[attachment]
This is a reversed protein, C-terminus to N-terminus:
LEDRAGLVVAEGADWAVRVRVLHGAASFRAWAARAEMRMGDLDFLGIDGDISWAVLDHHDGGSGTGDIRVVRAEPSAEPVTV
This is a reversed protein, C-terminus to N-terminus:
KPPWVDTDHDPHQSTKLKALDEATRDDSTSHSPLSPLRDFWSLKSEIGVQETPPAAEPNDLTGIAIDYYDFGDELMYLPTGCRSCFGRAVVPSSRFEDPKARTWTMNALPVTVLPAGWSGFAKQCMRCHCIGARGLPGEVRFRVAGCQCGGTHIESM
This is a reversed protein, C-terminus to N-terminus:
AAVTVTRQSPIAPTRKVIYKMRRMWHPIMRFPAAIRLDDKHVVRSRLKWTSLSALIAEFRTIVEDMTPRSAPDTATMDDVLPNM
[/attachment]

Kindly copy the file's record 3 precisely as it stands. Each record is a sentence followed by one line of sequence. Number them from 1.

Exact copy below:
This is a reversed protein, C-terminus to N-terminus:
AAVTVTRQSPIAPTRKVIYKMRRMWHPIMRFPAAIRLDDKHVVRSRLKWTSLSALIAEFRTIVEDMTPRSAPDTATMDDVLPNM